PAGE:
How To Build A Connected Culture

By Tom Earl

Building a connected culture has become increasingly important because mobile devices and applications have changed the landscape of the IT world. No longer are business users tied to their desks or offices. They can be productive anywhere, thus the content must be updated much more quickly. Reports don’t take weeks to compile, nor do they require the IT organization to deliver the information. The most successful companies are building and deploying solutions that a business user can access from any type of devise, at any time, and display the data in the format that they want. To facilitate this type of solution most companies are in the process of migrating their data into the cloud, reducing their infrastructure costs, and allowing a much more enhanced end user experience.

The Internet – and more specifically Social Media – has changed how the public’s perception of a particular business or company is viewed (thus directly impacting sales). It used to be said that a happy customer would tell 10 people about their experience and would tell 100 if the experience was bad. With Social Media, the number of people that you tell has grown exponentially. One customer’s angry post can be shared and reposted to 100’s of others, impacting prospective clients. This means that business’s need to be more focused on each client rather than lump all clients in one big basket (a 5% negative rating might have been OK in the past, but no longer). As a business moves to focus on clients, it is imperative that they have great insight to the individual customer, their preferences, and even their desires. Companies have had this data for years but not had the ability to quickly or easily leverage it in order to better serve the client while they are in the middle of a transaction.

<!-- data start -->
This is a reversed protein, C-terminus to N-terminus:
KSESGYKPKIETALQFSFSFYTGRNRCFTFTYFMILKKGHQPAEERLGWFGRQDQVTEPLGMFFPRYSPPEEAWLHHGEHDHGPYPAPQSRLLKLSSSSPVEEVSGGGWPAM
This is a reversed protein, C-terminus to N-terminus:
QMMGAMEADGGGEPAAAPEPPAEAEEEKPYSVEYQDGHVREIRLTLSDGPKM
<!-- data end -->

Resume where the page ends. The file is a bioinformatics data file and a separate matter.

A connected culture does not come without its downfalls; the information technology groups must change how they do projects. Building and delivering technology changes can no longer be an IT only event. Business users must be more engaged during the entire project, rather than only be engaged through the rollout. Companies must have business stake holders that can spend time each day with the project team. This is hard for many since business users all have full time jobs. In addition, each business must design a cultural process change roadmap as projects move along this drives adoption and make the end product much stronger.

Without developing process changes, new technology or a new system will not provide the benefits that the business sponsor is looking for and will be a roadblock to complete adoption of a new technology. While these changes are hard in some organizations, the benefits of a connected culture outweigh the problems and make for smooth transitions and better return on the investment.

Given that technology continues to change, it is important for companies to remain agile in their process and recognize the importance technology has in delivering a seamless customer experience.